An astonishing number of us profess to think that we might live more happily somewhere else. A prominent weekend poll asserted that one in five British people is thinking of emigrating, because taxes are too high and our political leadership is allegedly bankrupt....
Taxation plays a part in some decisions to emigrate. However, weather, job opportunities and despair at high house prices and poor state schooling seem more significant. There are two other factors. Globalisation makes it easier than it has ever been to join another society. It is unnecessary to sever home and family ties, which are easily sustained through telephone, internet and cheap air fares. Meanwhile, a declining sense of national identity here in Britain causes the disgruntled to shrug: "It's not our country any more."
Seto: Bank of America As an Alternative to Originalism in Murphy
The single most problematic aspect of constitutionalizing the definition of income is that doing so threatens to deprive Congress of the flexibility needed to make a tax system work. Originalism, of Ginsburg's or any other stripe, can't provide that kind of flexibility. See, e.g., Seto, Originalism vs. Precedent: An Evolutionary Perspective, 38 Loy. L.A. L. Rev. 2001 (2005). An originalist approach to the Sixteenth Amendment would ultimately undermine the purposes of the amendment itself -- which may be Ginsburg's purpose in Murphy.
An alternative and perhaps workable approach is suggested by the body of rules that define "income tax" for foreign tax credit purposes. Under the Bank of America doctrine, "A direct tax is creditable [as an income tax], even though imposed on gross income, if it is very highly likely, or was reasonably intended, always to reach some net gain in the normal circumstances in which it applies." Bank of America v. United States, 459 F.2d 513 (Ct. Cl. 1972), incorporated in Treas. Reg. § 1.910-2(a)(3)(i). For a long time now, we have used the Bank of America doctrine to determine whether a foreign tax should be treated as an "income tax" for foreign tax credit purposes, and it seems to work moderately well in that context -- drawing an enforceable line while permitting foreign governments lots of flexibility in defining their "income tax" bases.
Bank of America, in turn, was intended to implement the Supreme Court's dictum in Biddle: "'Income taxes paid,' as used in our own revenue laws, has for most practical purposes a well understood meaning to be derived from an examination of the statutes which provide for the laying and collection of income taxes. It is that meaning which must be attributed to it." Biddle v. Commissioner, 302 U.S. 573 (1938). It would not be too great a stretch to conclude that "income" taxation, for Sixteenth Amendment purposes, similarly has a "well understood meaning" and to view Bank of America as a standard articulation of that meaning.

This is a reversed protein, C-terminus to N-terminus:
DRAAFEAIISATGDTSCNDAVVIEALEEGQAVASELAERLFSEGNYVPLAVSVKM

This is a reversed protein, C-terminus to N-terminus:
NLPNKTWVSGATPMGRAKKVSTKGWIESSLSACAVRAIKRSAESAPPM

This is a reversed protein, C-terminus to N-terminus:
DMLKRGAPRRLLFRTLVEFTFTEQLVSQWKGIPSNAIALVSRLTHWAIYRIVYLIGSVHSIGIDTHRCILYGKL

The Bank of America doctrine is normally applied to a foreign tax system as a whole, but it would also not be too great a stretch to apply the same test to specific components for Sixteenth Amendment purposes. Doing so, one might well conclude that Sec. 104(a)(2), as amended by the Small Business Job Protection Act of 1996, was never "very highly likely, or ... reasonably intended, always to reach some net gain in the normal circumstances in which it applies." By contrast, many of the other provisions of the Code that members of this listserve have speculated might fall to Murphy might well pass constitutional muster under such a test. Congress would retain the flexibility it needs to make the system work, but would not be permitted to tax, as "income," items which fall outside the "well understood meaning" of income incorporated in the Sixteenth Amendment.
NY Times Criticizes Private Tax Collection & Estate Tax Auditor Cutbacks
Interesting New York Times editorial, Strange Priorities:
In coming weeks, the IRS plans to start siccing private debt collectors on people with up to $25,000 in unpaid income taxes — and laying off nearly half of the auditors who examine estate tax returns of the wealthiest taxpayers. Concern for appearances should, on its own, impel the agency to scuttle its plans. A perception of unfairness is bad for the tax system, and this pair of policies virtually screams “only little people pay taxes.” But appearances are not the only reason to rethink these initiatives.
Private tax collection costs more than it would cost to give the IRS the resources to pursue the debts. Federal budgeting oddities only make it seem less costly. Private collection also raises serious concerns about fraud and privacy. Mark Everson, the IRS commissioner, should fight hard for the resources the agency needs to do the job it clearly does best. Instead, he supports private collection, allowing the administration and Congress to indulge the fiction that they are saving money.
The rationale for laying off estate tax auditors is also unconvincing. To allay suspicions the cutbacks are a way to shield wealthy heirs from taxes, two Democrats on the House Ways and Means Committee, John Lewis of Georgia and Earl Pomeroy of North Dakota, sent a letter recently to Mr. Everson, asking for facts and figures to justify the job cuts. Mr. Everson responded with a “trust me” letter.
(Hat Tip: Ann Murphy & Richard Winchester.)
NYSBA on Prohibited Tax Shelter Activity Under § 4965